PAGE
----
Despite the importance of tailoring each proposal to a specific organization and discovering personal connections within a foundation, the fundraising process actually consists of several common elements. Once you have gathered together the materials for one grant application, you will find that those same materials are conveniently required for almost all grant applications. In fact, many foundations and grant making organizations accept the "Common Grant Application" (available online at http://www.nng.org/resources/cga.htm). Using this common application will allow you to simply make several copies of the same application rather than putting together a different one each time. However, the most successful applications are likely those which are personalized to some extent, and stand out to the person or people reviewing it. Thus, the task is made easier by the similarity of the materials involved, but nothing takes the place of an application which can "sell" a project to a specific organization.
In personalizing an application, you should consider who you plan to approach, what their priorities and foci are, how they should be contacted, their procedure for assessing grant applications, and how you will be presenting your project. The following are some points to consider when preparing your approach:
The proposal should answer some basic questions for the organization, and is most likely the only chance you will have to present your case. Most boards or panels that make the final decision regarding your proposals will not meet with an applicant until after they have decided to pledge their support. The following are some general factual questions that Norton and others think should be addressed at some point in the proposal:
In terms of writing: use concise language, and don't let the proposal get too lengthy. Several grant making organizations have said that proposals can be tedious to read, and recommend writing the proposal in an upbeat and lively fashion, avoiding flat language and format. Be sure to prove the effectiveness of your organization by backing up your claims by providing facts and figures or even case studies and specific examples of how people have been. Avoid long sentences, long paragraphs, using jargon, and repetition. Many who work in the field of fundraising suggest having someone else read through your proposal, preferably someone outside your organization. If something seems unclear to them, it may well be unclear to the organization reading your proposal. To strengthen your proposal you could include a few constituent, member, or client thank-you letters along with other agency support letters, if those are requested. Including a newspaper clipping about previous work or positive community attitudes towards your organization shows past success. Finally, listing past support you have received from other donors provides reassurance.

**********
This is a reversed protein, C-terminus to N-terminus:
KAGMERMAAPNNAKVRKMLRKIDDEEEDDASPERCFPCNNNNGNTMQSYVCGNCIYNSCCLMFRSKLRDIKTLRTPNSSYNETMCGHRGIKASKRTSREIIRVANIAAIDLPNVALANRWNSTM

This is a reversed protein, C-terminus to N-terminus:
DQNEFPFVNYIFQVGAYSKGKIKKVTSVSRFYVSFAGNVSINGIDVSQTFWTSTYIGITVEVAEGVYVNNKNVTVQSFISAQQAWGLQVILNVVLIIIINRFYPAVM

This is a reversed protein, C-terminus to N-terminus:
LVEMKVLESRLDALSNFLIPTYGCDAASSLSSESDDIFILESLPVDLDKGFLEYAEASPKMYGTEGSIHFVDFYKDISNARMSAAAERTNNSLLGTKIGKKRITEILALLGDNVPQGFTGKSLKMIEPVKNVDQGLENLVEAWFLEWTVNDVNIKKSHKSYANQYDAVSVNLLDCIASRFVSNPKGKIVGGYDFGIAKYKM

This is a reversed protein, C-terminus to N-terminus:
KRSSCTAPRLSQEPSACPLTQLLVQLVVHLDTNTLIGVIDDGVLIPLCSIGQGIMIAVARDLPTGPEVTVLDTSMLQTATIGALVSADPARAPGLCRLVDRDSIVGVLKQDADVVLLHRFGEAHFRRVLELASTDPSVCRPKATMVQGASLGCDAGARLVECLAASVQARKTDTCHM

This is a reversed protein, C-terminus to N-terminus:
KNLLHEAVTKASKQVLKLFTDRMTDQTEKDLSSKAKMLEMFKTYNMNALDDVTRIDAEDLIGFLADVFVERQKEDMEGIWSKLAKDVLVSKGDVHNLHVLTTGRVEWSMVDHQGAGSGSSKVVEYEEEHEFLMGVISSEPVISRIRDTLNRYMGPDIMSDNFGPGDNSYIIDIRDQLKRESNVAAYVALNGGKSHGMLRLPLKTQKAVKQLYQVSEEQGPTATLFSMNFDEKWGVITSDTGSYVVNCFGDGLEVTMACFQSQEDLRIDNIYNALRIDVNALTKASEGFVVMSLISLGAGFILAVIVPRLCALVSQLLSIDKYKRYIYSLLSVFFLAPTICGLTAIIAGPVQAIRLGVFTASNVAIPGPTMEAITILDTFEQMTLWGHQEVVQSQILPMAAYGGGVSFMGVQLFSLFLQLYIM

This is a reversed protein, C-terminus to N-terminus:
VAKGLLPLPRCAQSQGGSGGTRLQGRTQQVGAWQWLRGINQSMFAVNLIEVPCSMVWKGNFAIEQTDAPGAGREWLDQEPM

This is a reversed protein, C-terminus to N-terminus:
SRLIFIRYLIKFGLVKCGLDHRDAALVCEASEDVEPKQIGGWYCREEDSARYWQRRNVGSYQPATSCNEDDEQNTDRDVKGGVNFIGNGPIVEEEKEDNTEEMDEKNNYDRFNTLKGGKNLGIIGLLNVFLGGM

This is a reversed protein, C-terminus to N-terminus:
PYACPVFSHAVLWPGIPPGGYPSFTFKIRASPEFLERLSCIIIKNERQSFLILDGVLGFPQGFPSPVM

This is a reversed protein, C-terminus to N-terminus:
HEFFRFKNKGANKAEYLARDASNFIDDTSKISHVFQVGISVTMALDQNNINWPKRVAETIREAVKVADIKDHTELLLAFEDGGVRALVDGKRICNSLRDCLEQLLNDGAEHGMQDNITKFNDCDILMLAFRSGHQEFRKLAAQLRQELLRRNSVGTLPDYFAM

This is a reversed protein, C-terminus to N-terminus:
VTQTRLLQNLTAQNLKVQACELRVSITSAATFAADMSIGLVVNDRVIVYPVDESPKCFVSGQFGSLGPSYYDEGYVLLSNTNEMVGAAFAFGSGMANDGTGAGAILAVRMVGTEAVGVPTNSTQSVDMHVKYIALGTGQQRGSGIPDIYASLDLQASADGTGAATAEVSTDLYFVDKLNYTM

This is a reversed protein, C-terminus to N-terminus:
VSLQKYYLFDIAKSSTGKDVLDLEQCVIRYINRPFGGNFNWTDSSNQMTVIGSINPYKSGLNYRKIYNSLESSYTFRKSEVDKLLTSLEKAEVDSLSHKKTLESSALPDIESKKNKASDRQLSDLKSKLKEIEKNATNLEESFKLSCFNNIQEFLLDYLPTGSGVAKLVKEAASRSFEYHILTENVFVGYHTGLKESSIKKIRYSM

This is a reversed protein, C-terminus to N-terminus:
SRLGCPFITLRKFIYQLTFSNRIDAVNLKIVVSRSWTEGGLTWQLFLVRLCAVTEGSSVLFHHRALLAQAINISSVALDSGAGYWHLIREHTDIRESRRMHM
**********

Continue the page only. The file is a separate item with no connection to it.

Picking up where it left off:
Grantmakers try to respond in a timely fashion, but can't always respond as quickly as you would like. Response time is generally between 4-6 weeks, but may be longer or shorter depending on the schedule of the financial year. Some grants are given on a rolling basis, others are only given during a specific quarter of the year. Check the deadlines to get an idea of how an organization approves grants. Depending on the size of the foundation, two or three people may be in charge of approving your proposal, or there may be a board which must meet to discuss all grants and can only come together every few months.